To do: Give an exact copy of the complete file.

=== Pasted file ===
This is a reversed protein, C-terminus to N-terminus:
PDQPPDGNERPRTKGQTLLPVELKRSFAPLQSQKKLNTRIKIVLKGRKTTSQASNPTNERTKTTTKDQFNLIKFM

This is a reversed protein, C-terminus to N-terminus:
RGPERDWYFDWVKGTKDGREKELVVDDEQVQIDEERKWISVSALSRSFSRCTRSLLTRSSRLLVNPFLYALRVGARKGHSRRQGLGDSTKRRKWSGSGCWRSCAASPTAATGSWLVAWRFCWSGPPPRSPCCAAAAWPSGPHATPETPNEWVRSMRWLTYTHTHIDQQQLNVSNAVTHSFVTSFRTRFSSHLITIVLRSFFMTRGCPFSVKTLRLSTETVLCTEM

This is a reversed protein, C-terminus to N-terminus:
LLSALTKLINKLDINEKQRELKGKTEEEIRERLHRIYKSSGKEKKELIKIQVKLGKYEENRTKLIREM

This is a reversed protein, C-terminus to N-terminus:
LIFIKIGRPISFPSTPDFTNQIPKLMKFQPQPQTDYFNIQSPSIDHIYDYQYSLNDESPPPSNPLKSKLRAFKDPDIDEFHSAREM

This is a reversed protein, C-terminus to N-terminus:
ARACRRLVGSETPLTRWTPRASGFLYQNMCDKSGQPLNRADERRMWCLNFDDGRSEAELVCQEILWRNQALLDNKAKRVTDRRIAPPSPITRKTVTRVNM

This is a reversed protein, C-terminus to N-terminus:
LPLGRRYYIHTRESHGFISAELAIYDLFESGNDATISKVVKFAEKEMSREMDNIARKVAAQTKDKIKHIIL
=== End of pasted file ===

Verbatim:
This is a reversed protein, C-terminus to N-terminus:
PDQPPDGNERPRTKGQTLLPVELKRSFAPLQSQKKLNTRIKIVLKGRKTTSQASNPTNERTKTTTKDQFNLIKFM

This is a reversed protein, C-terminus to N-terminus:
RGPERDWYFDWVKGTKDGREKELVVDDEQVQIDEERKWISVSALSRSFSRCTRSLLTRSSRLLVNPFLYALRVGARKGHSRRQGLGDSTKRRKWSGSGCWRSCAASPTAATGSWLVAWRFCWSGPPPRSPCCAAAAWPSGPHATPETPNEWVRSMRWLTYTHTHIDQQQLNVSNAVTHSFVTSFRTRFSSHLITIVLRSFFMTRGCPFSVKTLRLSTETVLCTEM

This is a reversed protein, C-terminus to N-terminus:
LLSALTKLINKLDINEKQRELKGKTEEEIRERLHRIYKSSGKEKKELIKIQVKLGKYEENRTKLIREM

This is a reversed protein, C-terminus to N-terminus:
LIFIKIGRPISFPSTPDFTNQIPKLMKFQPQPQTDYFNIQSPSIDHIYDYQYSLNDESPPPSNPLKSKLRAFKDPDIDEFHSAREM

This is a reversed protein, C-terminus to N-terminus:
ARACRRLVGSETPLTRWTPRASGFLYQNMCDKSGQPLNRADERRMWCLNFDDGRSEAELVCQEILWRNQALLDNKAKRVTDRRIAPPSPITRKTVTRVNM

This is a reversed protein, C-terminus to N-terminus:
LPLGRRYYIHTRESHGFISAELAIYDLFESGNDATISKVVKFAEKEMSREMDNIARKVAAQTKDKIKHIIL